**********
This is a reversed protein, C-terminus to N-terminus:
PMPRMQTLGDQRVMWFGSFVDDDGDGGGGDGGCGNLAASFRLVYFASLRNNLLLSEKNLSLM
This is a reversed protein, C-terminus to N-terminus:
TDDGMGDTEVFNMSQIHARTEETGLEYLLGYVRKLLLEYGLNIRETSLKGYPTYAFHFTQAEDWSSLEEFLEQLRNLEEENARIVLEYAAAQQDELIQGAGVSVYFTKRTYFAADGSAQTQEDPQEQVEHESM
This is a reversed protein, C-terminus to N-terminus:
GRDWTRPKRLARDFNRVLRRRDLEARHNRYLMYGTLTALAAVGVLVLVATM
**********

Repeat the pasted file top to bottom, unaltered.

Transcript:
This is a reversed protein, C-terminus to N-terminus:
PMPRMQTLGDQRVMWFGSFVDDDGDGGGGDGGCGNLAASFRLVYFASLRNNLLLSEKNLSLM
This is a reversed protein, C-terminus to N-terminus:
TDDGMGDTEVFNMSQIHARTEETGLEYLLGYVRKLLLEYGLNIRETSLKGYPTYAFHFTQAEDWSSLEEFLEQLRNLEEENARIVLEYAAAQQDELIQGAGVSVYFTKRTYFAADGSAQTQEDPQEQVEHESM
This is a reversed protein, C-terminus to N-terminus:
GRDWTRPKRLARDFNRVLRRRDLEARHNRYLMYGTLTALAAVGVLVLVATM